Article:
FIG. 3 is a perspective view of an embodiment of the headset docking device in use in a cradle for the hands-free telephone device of the present invention. In FIG. 3, a hook switch 225 (that includes the reel activation button 130 on the one end and the hook switch assembly 226 (FIG. 2) on the other end) is coupled to a reel latch 310. It is noted that the coupling between the hook switch 225 and the reel latch 310 is such to allow a rotation between the two devices when the hook switch 225 is pressed by the reel activation button 130. As such, the hook switch 225 is also coupled to the reel activation button 130 that will be depressed when the headset 120 is placed in the headset dock 125. The reel latch 310 is coupled to the hook switch 225 to rotate when the hook switch 225 is pivoted upon being depressed by the reel activation button 130. Still in FIG. 3, a spring cover 220 covers a spring 340 that is used to reel in the cord 115 upon depression of the reel activation button 130. The cord reel 215 is used to maintain a tension on the cord 115 so that it is able to be reeled in. Also shown in FIG. 3 are a top cradle case connectors 315 and a hook switch connector 320, as well as a reel latch connector 325 and a cradle case/cord reel connector 330. All these connectors are used in order to secure the particular components into the cradle 110 and to maintain the cradle case top 205 (FIG. 2) against the cradle case bottom 210. A cord reel adapter 313 is used to securely place the cord reel 215 in the cradle case bottom 210. Reel latch guide 335 is used to control the rotation of the reel latch 310.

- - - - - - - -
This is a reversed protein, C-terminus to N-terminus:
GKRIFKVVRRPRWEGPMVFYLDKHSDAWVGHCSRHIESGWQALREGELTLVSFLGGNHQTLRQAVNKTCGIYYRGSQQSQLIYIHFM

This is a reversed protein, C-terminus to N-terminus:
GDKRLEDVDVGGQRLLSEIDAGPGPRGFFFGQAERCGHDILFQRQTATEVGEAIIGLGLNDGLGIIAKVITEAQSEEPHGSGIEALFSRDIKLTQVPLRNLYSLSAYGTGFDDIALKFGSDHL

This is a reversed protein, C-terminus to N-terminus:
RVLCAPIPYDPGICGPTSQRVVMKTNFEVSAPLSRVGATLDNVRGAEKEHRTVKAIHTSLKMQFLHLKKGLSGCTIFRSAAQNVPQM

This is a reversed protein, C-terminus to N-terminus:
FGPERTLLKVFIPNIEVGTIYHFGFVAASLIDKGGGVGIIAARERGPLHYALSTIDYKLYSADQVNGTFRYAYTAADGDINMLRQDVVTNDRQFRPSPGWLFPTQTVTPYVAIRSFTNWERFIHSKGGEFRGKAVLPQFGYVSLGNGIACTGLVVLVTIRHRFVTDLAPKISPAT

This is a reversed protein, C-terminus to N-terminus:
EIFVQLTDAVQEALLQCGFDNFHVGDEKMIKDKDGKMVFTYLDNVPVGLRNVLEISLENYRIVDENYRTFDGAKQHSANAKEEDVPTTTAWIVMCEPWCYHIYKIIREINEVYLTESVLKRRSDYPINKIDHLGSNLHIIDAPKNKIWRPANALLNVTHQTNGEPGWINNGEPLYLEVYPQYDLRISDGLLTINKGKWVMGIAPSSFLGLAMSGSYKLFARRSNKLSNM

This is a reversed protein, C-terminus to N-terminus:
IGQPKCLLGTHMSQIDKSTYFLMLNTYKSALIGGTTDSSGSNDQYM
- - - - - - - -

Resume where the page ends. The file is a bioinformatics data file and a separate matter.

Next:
FIG. 4 is a bottom view of an embodiment of the cord reel in the cradle of the present invention. In FIG. 4, cord reel latches 405 are shown that are used to couple the hook switch 225 (that permits the cord reel 215 to rotate when the hook switch 225 is pivoted and the reel latch 310 is thereby rotated) to the cord reel 215. Again, the hook switch 225 is pivoted when the headset 120 is placed in the headset dock and the reel activation button is depressed to activate the cord reel 215 to retract the cord (not shown). A cord reel/cradle case connector 410 is also shown to connect the cord reel 215 to the cradle case bottom 210.